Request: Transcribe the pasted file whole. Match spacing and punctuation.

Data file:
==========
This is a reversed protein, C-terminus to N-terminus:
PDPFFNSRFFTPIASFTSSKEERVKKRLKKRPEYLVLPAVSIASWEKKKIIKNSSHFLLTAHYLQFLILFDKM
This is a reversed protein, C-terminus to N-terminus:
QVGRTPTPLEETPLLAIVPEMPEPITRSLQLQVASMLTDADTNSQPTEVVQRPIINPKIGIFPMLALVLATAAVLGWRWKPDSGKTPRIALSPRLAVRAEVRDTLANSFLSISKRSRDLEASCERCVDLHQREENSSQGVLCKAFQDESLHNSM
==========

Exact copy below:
This is a reversed protein, C-terminus to N-terminus:
PDPFFNSRFFTPIASFTSSKEERVKKRLKKRPEYLVLPAVSIASWEKKKIIKNSSHFLLTAHYLQFLILFDKM
This is a reversed protein, C-terminus to N-terminus:
QVGRTPTPLEETPLLAIVPEMPEPITRSLQLQVASMLTDADTNSQPTEVVQRPIINPKIGIFPMLALVLATAAVLGWRWKPDSGKTPRIALSPRLAVRAEVRDTLANSFLSISKRSRDLEASCERCVDLHQREENSSQGVLCKAFQDESLHNSM